14 January 2016

Using the periodic table to play "Battleship"

Karen Tripp modified the classic "Battleship" game for homeschooling purposes.
She created the game using four laminated copies of the Periodic Table which were labeled alphabetically by row and column, then inserted into two file folders [sheet protectors?] with jumbo paper clips.

“The kids can then mark where they want to place their ships by circling rows of 2, 3, 4, and 5 elements on the lower table.. They play by calling out coordinates. If they miss they put an X on the spot they chose on the upper table. If they get a hit, they circle it.”
Sadly, after coming up with this innovative idea, she then dumbed it down by labeling the rows A through H and the columns 1 through 18, so the children instead of calling out "phosphorus" or "cadmium" or "oxygen" just call out "D-11" or "F-4" or whatever.  An opportunity missed there, I think.


  1. Yes, a teaching opportunity lost. Also strange because if your opponent is having trouble finding an element there is already an established grid system. The periodic table is already arranged this with (fairly) standard names for the rows (periods) and columns (groups).

    1. Groups and periods actually don't make much sense, carbon used to be in the 4th main group and now with the "new" IUPAC nomenclature it's 14, however the number 14 has no chemical significance.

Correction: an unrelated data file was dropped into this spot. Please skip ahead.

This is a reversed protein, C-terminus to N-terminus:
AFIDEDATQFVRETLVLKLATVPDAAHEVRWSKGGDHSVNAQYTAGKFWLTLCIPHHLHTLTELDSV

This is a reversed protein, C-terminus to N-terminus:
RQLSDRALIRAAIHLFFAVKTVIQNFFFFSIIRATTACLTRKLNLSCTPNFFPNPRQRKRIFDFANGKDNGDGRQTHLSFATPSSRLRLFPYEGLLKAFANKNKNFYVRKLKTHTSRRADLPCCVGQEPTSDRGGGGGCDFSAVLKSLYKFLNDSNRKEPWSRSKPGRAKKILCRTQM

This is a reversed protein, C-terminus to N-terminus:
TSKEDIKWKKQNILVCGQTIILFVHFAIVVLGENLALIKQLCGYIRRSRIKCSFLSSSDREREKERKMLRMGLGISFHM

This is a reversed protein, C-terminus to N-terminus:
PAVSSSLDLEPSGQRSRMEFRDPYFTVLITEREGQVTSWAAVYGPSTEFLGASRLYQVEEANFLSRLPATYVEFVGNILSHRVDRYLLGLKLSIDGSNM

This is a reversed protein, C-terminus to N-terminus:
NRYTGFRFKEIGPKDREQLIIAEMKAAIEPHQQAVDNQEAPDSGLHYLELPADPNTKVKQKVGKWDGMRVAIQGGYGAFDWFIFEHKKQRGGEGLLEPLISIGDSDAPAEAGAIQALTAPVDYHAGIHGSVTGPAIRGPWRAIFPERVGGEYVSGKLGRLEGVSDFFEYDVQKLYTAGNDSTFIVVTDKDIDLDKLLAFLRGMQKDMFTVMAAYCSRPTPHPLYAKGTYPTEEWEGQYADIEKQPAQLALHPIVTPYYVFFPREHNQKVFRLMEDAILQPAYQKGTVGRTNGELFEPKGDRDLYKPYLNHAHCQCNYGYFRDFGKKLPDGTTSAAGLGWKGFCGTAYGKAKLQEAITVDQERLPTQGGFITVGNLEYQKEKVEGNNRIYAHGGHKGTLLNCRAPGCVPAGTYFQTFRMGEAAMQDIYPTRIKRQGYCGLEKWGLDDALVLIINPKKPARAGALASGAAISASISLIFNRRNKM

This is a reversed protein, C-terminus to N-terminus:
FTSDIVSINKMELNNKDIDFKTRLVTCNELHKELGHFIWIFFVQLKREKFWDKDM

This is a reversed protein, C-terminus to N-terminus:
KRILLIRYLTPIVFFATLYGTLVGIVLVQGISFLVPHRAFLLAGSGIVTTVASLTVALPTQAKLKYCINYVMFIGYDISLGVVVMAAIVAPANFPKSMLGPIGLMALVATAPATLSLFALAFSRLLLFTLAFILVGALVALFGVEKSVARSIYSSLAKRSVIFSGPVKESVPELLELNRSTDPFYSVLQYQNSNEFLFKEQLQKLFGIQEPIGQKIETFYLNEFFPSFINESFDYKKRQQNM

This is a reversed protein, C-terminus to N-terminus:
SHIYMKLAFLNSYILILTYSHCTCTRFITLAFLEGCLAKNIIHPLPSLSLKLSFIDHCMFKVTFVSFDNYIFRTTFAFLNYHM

Also the lowest pink and purple rows are actually inserted into the 6th and 7tg periods, where the pink and purple squares are. The actual periodic table is almost twice as wide as the usual representation of it. It should have 8+10+14 = 32 Groups(columns) and 7 periods.

      The point of the Periodic table is that it is a sequence from 1 to 92 of naturally occurring elements, it's not a system of coordinates. If physicists were to construct elements 120 to 200 or w/e in the lab (and recently they officially added a couple unstable 11x elements), we would have to widen the periodic table yet again following the "coordinates" rabbit whole.

      My solution would be to just use the 7x8 grid of the so called main groups, or use the sequential proton number to paint targets, which in turn defeats the purpose of teaching coordinates.


Related Posts Plugin for WordPress, Blogger...